The European Parliament discussed on Monday 13 the procedure file “Saving lives: boosting car safety in the EU”.

The Committee on Transport and Tourism adopted the own-initiative report by Dieter-Lebrecht KOCH (EPP, DE) to propose ways to enhance vehicle safety in the EU, with particular regard to the monitoring and assessment of advanced vehicle safety features, their cost effectiveness and feasibility for the review of the regulation on general vehicle safety and the regulation on the protection of pedestrians and other vulnerable road users.

The EU legislation on vehicle safety and its comprehensive package have had significant outcomes during the last 13 years. Studies have reported a considerable 53% reduction of road fatalities in the EU approximately between 2011 and 2014, a positive trend that leads to the goal of reducing road fatalities from the approximate 31 000 in 2010 to 15 000 in 2020.

Four main areas of action were identified and will be subject to further studies:

  1. Active safety measures to avoid accidents (automatic emergency braking, intelligent speed adaptation, lane keep assistance, driver drowsiness and distraction monitoring)
  2. Passive safety measures to mitigate accidents. These measures foresee the introduction of new requirements or enhancing of existing measures in the field of emergency braking display (flashing stop lamps), seat belt reminder, frontal crash testing, side crash testing, rear crash testing, alcohol interlock device interface standardisation, crash event data recorder and tyre pressure monitoring
  3. Trucks and buses, introducing or improving front-end design and direct vision, truck and trailer rear underrun protection (rear bumper), lateral protection (side guards) and fire safety for buses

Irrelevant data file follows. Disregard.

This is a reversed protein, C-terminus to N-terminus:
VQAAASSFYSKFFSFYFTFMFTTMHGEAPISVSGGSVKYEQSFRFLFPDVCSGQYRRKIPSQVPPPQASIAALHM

4. Pedestrians and cyclists, introducing pedestrian and cyclist detection (linked to automatic emergency braking systems), head impact protection on A-pillars and front windscreen, as well as reversing (backing up) detection of persons behind vehicles.

This report addresses all Member States to conduct efficient and regular checks on roads and drivers, introduce penalties and improve their road infrastructure, while it calls the Commission to take the following safety measures:

  • Introduce stricter controls for the proper enforcement of compulsory working-time limits and rest periods for drivers
  • Harmonise the EU blood alcohol concentration limit at 0.0% for new drivers in their first two years
  • Compulsory installation of automatic emergency braking assistants with detection of pedestrians, cyclists, light powered two-wheelers and motorcyclists in cars, light commercial vehicles, buses, coaches and, especially, heavy goods vehicles
  • Set common standards for the creation of corridors for emergency vehicle access on motorways
  • Examine the safety requirements for e-bikes and other electric mobility devices
  • Road signs to be kept in excellent condition and that road markings are clearly legible
  • Provide preconditions for installing alcohol interlock devices and systems to detect driver distraction and drowsiness
  • Compulsory installation of direct tyre pressure monitoring systems and intelligent seatbelt reminder systems for all front seats, for all vehicles and for rear seats of M1 and N1 vehicles
  • Improved energy-absorbing front underrun protection for all new trucks
  • Extension of the eCall installation requirement to motorcycles, heavy goods vehicles and buses and coaches.

The Commission will analyse the proposal and decide which will be brought forward in legislation. All decisions will aim not only at enhancing the safety of the European citizens, but also to boost Europe’s competitiveness and industry by investing in the creation of quality jobs in the field of technology and road safety, as well as supporting the automated-vehicle industry and greener transportation.